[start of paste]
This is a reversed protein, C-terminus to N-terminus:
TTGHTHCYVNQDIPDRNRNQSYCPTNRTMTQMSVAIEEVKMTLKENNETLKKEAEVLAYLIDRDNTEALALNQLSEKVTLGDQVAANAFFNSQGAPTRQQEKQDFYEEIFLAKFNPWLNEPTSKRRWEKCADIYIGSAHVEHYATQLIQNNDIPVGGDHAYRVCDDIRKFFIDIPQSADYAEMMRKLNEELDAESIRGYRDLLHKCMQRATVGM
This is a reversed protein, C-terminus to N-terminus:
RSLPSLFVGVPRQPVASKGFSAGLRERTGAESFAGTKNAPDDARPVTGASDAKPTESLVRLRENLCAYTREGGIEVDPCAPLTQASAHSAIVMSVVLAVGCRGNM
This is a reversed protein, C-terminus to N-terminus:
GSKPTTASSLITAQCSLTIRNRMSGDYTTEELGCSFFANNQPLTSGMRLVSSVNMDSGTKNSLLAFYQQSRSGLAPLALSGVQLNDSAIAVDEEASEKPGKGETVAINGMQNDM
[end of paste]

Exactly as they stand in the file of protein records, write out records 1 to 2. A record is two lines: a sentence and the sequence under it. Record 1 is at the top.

This is a reversed protein, C-terminus to N-terminus:
TTGHTHCYVNQDIPDRNRNQSYCPTNRTMTQMSVAIEEVKMTLKENNETLKKEAEVLAYLIDRDNTEALALNQLSEKVTLGDQVAANAFFNSQGAPTRQQEKQDFYEEIFLAKFNPWLNEPTSKRRWEKCADIYIGSAHVEHYATQLIQNNDIPVGGDHAYRVCDDIRKFFIDIPQSADYAEMMRKLNEELDAESIRGYRDLLHKCMQRATVGM
This is a reversed protein, C-terminus to N-terminus:
RSLPSLFVGVPRQPVASKGFSAGLRERTGAESFAGTKNAPDDARPVTGASDAKPTESLVRLRENLCAYTREGGIEVDPCAPLTQASAHSAIVMSVVLAVGCRGNM